If you look more deeply into the matter, you will see that the world was created for man’s use. In truth, man is the center of a great balance. For if he is pulled after the world and is drawn further from his Creator, he is damaged, and he damages the world with him. And if he rules over himself and unites himself with his Creator, and uses the world only to aid him in the service of his Creator, he is uplifted and the world itself is uplifted with him. For all creatures are greatly uplifted when they serve the “Whole Man,” who is sanctified with the holiness of the Blessed One. It is as our Sages of blessed memory have said in relation to the light that the Holy One Blessed be He stored away for the righteous (Chagiga 12a): “When the Holy One Blessed be He saw the light that He had stored away for the righteous, He rejoiced, as it is said (Proverbs 13:9), `The light of the righteous rejoices.’ ” And in relation to the “stones of the place” that Jacob took and put around his head they said (Chulin 916), “R. Yitzchak said, `This teaches us that they [the stones] gathered themselves into one spot, each one saying, “Let the righteous one lay his head upon me.” Our Sages of blessed memory drew our attention to this principle in Midrash Koheleth, where they said (Koheleth Rabbah 7:28) – ‘See the work of God…’ (Ecclesiastes 7:13). When the Holy One Blessed be He created Adam, He took him and caused him to pass before all the trees of the Garden of Eden. He said to him, `See how beautiful and praiseworthy are my works; and all that I have created, I have created for your sake. Take heed that you do not damage and destroy my world.’ ”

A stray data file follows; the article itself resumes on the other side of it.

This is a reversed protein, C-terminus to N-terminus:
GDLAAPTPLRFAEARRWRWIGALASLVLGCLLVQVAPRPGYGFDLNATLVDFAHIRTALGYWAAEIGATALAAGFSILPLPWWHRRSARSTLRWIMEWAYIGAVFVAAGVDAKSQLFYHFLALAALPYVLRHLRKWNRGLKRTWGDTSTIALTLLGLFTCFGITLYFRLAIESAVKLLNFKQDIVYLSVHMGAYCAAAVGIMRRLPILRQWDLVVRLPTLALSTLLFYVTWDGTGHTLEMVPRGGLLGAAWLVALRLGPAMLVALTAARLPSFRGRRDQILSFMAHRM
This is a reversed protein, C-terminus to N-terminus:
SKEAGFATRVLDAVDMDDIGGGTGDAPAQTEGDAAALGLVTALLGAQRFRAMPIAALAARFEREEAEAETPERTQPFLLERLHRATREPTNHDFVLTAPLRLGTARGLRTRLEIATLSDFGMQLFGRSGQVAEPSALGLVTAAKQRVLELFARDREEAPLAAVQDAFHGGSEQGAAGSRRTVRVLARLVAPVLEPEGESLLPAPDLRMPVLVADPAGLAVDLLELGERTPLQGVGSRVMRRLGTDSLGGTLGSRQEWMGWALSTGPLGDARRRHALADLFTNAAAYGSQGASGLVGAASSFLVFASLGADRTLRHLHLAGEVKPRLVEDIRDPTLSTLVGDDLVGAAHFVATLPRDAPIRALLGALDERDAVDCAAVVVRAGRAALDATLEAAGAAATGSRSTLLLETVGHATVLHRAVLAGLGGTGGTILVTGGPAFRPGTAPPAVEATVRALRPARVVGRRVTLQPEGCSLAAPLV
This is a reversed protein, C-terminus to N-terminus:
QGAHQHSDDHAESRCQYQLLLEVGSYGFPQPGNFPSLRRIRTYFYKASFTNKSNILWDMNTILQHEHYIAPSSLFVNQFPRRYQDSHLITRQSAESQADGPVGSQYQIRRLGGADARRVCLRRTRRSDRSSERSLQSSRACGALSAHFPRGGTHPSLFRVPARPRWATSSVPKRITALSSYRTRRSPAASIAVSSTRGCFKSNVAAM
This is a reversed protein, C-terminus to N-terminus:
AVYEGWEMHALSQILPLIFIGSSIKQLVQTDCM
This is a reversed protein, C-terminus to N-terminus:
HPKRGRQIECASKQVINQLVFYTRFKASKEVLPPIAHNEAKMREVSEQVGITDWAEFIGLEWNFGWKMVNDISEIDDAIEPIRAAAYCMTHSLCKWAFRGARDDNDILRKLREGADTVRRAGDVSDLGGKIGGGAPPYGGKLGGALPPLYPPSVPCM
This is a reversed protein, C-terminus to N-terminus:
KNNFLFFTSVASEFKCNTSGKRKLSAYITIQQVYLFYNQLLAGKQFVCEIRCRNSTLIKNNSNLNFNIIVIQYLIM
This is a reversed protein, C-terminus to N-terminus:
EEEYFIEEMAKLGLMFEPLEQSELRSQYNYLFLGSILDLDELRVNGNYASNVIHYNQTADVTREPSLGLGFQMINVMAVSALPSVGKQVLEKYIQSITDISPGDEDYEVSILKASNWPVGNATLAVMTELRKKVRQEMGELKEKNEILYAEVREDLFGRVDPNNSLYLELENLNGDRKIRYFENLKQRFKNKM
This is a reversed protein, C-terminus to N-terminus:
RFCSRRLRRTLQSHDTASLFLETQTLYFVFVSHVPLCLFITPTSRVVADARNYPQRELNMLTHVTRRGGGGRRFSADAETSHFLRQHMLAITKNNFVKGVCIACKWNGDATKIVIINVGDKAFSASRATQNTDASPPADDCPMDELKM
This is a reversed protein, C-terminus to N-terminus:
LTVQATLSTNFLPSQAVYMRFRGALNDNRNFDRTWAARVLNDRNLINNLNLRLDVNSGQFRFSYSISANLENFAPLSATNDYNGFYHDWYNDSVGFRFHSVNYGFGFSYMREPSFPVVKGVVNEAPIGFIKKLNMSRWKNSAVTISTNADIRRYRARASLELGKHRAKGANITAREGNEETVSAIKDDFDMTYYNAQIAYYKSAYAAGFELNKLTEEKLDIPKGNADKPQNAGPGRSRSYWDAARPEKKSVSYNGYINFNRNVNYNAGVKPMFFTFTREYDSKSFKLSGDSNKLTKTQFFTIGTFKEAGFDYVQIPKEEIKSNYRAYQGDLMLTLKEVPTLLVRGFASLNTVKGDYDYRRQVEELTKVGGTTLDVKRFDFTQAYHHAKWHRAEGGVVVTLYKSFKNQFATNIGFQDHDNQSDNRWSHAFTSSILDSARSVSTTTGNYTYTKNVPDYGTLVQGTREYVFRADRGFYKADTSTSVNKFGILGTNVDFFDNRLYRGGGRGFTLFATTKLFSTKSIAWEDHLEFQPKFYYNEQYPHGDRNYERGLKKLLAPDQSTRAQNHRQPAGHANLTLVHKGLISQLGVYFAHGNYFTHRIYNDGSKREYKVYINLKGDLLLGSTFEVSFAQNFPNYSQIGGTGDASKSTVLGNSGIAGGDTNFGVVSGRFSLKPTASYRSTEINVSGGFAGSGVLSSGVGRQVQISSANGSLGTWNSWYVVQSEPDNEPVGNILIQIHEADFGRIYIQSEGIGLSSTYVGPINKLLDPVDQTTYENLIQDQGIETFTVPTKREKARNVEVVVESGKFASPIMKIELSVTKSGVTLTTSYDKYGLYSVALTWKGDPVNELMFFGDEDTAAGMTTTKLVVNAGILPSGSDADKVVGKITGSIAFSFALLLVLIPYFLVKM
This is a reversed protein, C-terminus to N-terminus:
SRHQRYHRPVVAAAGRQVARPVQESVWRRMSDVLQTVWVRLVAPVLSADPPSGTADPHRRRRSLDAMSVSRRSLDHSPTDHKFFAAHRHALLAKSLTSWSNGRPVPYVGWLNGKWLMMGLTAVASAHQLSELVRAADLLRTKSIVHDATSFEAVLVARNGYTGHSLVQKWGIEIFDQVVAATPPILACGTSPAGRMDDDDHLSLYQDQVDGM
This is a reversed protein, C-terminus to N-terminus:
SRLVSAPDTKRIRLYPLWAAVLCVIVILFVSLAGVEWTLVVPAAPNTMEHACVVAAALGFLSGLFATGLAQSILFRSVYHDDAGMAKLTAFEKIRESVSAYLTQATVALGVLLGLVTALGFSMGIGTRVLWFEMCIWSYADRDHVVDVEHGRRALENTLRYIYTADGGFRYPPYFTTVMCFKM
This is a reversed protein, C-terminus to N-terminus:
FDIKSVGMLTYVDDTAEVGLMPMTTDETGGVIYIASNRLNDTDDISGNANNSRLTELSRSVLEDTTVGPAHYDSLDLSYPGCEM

To summarize, a man was created not for his station in this world, but for his station in the World to Come. It is only that his station in this world is a means towards his station in the World to Come, which is the ultimate goal. This accounts for numerous statements of our Sages of blessed memory, all in a similar vein, likening this world to the place and time of preparation, and the next world to the place which has been set aside for rest and for the eating of what has already been prepared. This is their intent in saying (Avoth 4:21), “This world is similar to a corridor …,” as our Sages of blessed memory have said (Eruvin 22a), “Today for their performance and tomorrow to receive their reward,” “He who exerted himself on Friday will eat on the Sabbath” (Avodah Zarah 3a), “This world is like the shore and the World to Come like the sea …” (Koheleth Rabbah 1:36), and many other statements along the same lines.